UK waters become a jellyfish soup

Rising sea temperatures are encouraging a rapid increase in UK jellyfish numbers

2011 is shaping up to be the year of the jellyfish as the wobbly wonders flourish in our waters – and boaters are being called upon to help keep a look out.

According to the Marine Conservation Society (MCS), some areas of the UK’s seas resemble a “jellyfish soup”, such as the Irish Sea where large numbers of moon, lion’s mane, blue and compass jellyfish have already been reported.

Scotland’s Torness nuclear power station even had to shut down recently when its water intakes became clogged with moon jellyfish.

“Most jellyfish bloom in summer, but some species can survive the cool winter months too,” says MCS Biodiversity Programme Manager Peter Richardson.

“This year, we received our first reports of the huge but harmless barrel jellyfish off North Wales back in early January, and this species has occurred in huge numbers in the Irish Sea and beyond ever since, with reports received from North Somerset to the Firth of Clyde.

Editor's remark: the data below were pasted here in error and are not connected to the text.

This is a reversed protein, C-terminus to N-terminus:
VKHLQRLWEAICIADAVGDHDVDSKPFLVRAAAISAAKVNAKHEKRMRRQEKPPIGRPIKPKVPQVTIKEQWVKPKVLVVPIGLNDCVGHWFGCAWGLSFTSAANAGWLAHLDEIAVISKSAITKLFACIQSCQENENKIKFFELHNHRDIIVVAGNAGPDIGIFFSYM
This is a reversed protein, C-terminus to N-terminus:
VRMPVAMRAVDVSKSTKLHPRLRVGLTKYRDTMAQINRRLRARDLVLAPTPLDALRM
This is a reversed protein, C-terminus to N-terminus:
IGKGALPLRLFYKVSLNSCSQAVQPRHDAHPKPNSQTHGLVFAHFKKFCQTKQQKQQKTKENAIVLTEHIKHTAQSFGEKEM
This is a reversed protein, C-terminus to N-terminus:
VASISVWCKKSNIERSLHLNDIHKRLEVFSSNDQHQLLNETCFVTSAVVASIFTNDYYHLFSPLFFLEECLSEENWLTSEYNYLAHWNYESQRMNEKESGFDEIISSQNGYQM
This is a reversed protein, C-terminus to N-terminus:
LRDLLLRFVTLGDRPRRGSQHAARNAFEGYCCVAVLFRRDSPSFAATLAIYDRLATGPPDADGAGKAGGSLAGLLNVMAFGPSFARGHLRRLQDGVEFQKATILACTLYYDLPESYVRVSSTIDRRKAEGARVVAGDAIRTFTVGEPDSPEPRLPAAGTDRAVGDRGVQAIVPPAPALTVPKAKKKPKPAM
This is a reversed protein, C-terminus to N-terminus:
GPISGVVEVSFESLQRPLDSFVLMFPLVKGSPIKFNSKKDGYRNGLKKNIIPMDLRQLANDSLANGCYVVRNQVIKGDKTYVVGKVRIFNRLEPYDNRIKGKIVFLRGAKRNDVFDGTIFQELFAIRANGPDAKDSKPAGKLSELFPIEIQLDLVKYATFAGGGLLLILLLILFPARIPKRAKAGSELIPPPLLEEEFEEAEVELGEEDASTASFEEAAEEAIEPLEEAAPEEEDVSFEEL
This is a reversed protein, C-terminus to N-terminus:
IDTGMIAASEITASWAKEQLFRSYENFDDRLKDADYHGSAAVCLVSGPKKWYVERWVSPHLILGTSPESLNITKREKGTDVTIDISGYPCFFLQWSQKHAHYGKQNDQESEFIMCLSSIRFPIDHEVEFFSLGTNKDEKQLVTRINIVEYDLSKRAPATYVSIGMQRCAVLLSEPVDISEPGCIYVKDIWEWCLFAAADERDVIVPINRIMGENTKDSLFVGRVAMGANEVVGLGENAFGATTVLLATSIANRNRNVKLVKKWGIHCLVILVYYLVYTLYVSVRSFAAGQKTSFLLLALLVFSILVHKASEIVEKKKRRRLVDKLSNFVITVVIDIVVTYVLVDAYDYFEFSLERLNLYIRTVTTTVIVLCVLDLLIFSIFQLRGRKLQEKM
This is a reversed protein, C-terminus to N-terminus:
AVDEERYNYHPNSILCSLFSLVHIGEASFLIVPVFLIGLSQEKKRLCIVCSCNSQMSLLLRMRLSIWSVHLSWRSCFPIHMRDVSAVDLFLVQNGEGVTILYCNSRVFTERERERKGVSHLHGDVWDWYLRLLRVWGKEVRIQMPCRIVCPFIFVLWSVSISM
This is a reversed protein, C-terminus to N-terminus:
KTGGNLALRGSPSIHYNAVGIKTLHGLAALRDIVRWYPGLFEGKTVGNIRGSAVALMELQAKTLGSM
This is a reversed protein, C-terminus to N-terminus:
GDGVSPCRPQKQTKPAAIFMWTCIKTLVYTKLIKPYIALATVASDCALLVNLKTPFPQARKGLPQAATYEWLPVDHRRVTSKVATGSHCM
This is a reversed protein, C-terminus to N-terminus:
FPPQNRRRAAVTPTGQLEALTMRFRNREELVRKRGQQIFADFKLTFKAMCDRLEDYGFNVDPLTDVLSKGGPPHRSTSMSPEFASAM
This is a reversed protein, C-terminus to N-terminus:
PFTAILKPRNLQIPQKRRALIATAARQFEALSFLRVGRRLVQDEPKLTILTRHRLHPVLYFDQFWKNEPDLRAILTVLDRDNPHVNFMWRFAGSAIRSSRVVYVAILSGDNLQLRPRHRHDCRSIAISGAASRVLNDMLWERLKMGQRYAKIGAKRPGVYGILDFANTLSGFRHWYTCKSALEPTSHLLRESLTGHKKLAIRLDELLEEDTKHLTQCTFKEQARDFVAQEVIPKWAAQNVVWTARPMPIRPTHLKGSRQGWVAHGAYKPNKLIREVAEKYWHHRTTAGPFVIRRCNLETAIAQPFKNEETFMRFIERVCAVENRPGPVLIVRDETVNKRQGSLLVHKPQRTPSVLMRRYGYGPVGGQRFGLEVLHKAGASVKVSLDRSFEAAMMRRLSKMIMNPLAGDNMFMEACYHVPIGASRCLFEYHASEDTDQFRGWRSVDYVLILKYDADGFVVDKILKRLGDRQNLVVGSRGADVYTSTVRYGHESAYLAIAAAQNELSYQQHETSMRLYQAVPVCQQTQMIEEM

“Since May we have also received reports of large numbers of several other species of jellyfish from various coastal all sites round the UK – it is another good year for the jellyfish!”

The MCS is asking all sea users, including boaters, to keep an eye out for jellyfish on their travels. A full-colour jellyfish identification guide can be downloaded here and you can report your jellyfish sightings on the same page.


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